[ntp:hackers] Time over HTTPS reference implementation
imp at bsdimp.com
Sun Dec 13 01:12:59 UTC 2015
On Sat, Dec 12, 2015 at 3:18 AM, Poul-Henning Kamp <phk at phk.freebsd.dk>
> I have posted my reference implementation of "Time over HTTPS":
> I have also made a couple of changes to the specification:
> based on input from Asbjørn and Mark (Thanks!)
> Please help test and validate that this is a usable time
> transfer mechanism in the real network.
Here are some comments. They are mostly nits, and I have a
lot of this weird orange-green paint I like to splash on things.
1. "The client SHALL cache the fact that the server refuses time service
and SHALL NOT contact this server again."
Ever? For a day? A week? A month? Until someone tells it that things have
changed? Placing some limit on the cache, and how persistent the cache must
be seems prudent. What if I want time and I have little to no changeable
non-volatile storage available?
My knee jerk reaction is "SHALL cache for at least a week, where possible,
the fact..." and add "until its cache expires" at the end. But there may be
good reasons for another approach. Week may be too long for transient time
keeping issues, absent any way to know if a refusal to provide time right
now is due to an unwillingness, or just a lack of sync with a known source.
It may be too short to help mitigate when some knob violates the spec and
puts it into a router, though there's only so much that can be done to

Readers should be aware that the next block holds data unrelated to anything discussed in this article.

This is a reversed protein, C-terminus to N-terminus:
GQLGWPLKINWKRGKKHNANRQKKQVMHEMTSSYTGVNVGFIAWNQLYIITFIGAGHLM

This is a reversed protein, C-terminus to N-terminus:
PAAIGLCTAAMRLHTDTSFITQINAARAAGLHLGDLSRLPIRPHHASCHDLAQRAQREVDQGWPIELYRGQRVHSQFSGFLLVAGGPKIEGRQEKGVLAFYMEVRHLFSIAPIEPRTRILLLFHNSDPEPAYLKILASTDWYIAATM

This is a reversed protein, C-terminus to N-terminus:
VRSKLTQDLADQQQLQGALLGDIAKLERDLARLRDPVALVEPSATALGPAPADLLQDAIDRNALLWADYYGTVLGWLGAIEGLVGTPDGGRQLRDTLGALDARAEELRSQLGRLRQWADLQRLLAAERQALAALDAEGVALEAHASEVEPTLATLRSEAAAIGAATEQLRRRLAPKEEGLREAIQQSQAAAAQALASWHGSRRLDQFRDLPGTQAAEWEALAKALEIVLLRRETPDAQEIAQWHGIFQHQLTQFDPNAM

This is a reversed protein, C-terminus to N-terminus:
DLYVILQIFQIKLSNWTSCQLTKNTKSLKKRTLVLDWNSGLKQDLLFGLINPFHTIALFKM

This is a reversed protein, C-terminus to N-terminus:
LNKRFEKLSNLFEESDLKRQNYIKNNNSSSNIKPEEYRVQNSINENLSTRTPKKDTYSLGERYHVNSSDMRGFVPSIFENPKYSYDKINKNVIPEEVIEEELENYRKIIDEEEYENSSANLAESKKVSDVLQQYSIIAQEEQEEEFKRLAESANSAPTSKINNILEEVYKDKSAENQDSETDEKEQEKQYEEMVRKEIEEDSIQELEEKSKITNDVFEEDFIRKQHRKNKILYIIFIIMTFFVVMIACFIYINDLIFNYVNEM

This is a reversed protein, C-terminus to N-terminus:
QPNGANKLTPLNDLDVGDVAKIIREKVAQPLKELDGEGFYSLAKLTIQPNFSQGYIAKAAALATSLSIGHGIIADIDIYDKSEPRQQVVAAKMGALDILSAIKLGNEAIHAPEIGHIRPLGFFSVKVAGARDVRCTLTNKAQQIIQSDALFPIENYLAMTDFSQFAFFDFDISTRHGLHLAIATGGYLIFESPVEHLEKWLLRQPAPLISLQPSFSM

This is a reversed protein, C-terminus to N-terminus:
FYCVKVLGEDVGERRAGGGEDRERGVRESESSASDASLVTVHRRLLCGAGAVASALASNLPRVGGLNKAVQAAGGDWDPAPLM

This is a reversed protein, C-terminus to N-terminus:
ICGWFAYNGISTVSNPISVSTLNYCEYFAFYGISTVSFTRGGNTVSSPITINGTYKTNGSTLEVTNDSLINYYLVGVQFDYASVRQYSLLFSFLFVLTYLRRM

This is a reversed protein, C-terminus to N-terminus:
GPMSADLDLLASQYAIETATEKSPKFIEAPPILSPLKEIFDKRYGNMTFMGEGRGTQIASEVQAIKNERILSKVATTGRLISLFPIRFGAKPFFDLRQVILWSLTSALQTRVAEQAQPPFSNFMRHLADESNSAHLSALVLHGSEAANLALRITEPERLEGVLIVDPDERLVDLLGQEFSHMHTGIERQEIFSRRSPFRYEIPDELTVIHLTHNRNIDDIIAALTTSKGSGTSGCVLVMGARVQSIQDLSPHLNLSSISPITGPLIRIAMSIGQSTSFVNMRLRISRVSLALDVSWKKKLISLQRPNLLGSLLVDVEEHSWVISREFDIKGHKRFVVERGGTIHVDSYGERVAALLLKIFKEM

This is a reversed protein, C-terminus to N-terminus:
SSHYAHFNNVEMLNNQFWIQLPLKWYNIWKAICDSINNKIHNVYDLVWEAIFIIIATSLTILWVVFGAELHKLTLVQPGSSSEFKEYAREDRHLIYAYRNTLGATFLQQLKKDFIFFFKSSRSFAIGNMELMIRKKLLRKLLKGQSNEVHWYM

firewall against that.
2. 8 iterations should get you to at best ~1ms. However, I believe that the
RTT (or is that RTT / 2) and the variance in RTT starts to dominate how
accurately you can get. Would it make sense to provide guidance on simple
algorithms to terminate early? How much noise does crypto add?
3. The HTTPS server could communicate it's confidence in its time by the
addition of a second, optional, field. This would be at least
ceil(log10(error)). If the server can query NTP, it can know very
precisely. If it can't (or does not wish to), it could return some
reasonable average (say -1, since any steered system can generally assume
it stays within 100ms). When it doesn't know, it could return 9 (which
would translate to approximately "I don't even know what decade this is").
However, this may be overkill. A good / bad flag seems simpler (and is
already present in the protocol). Though having something like '9' would
distinguish between "I'd like to provide time, but my watch is broken at
the moment" and "Time? **** off. get your own damn watch" which is hard in
the current protocol. It would also provide a good way for the client to
know when to give up. When -1 is reported, it makes little sense to drive
the error too far below 100ms.
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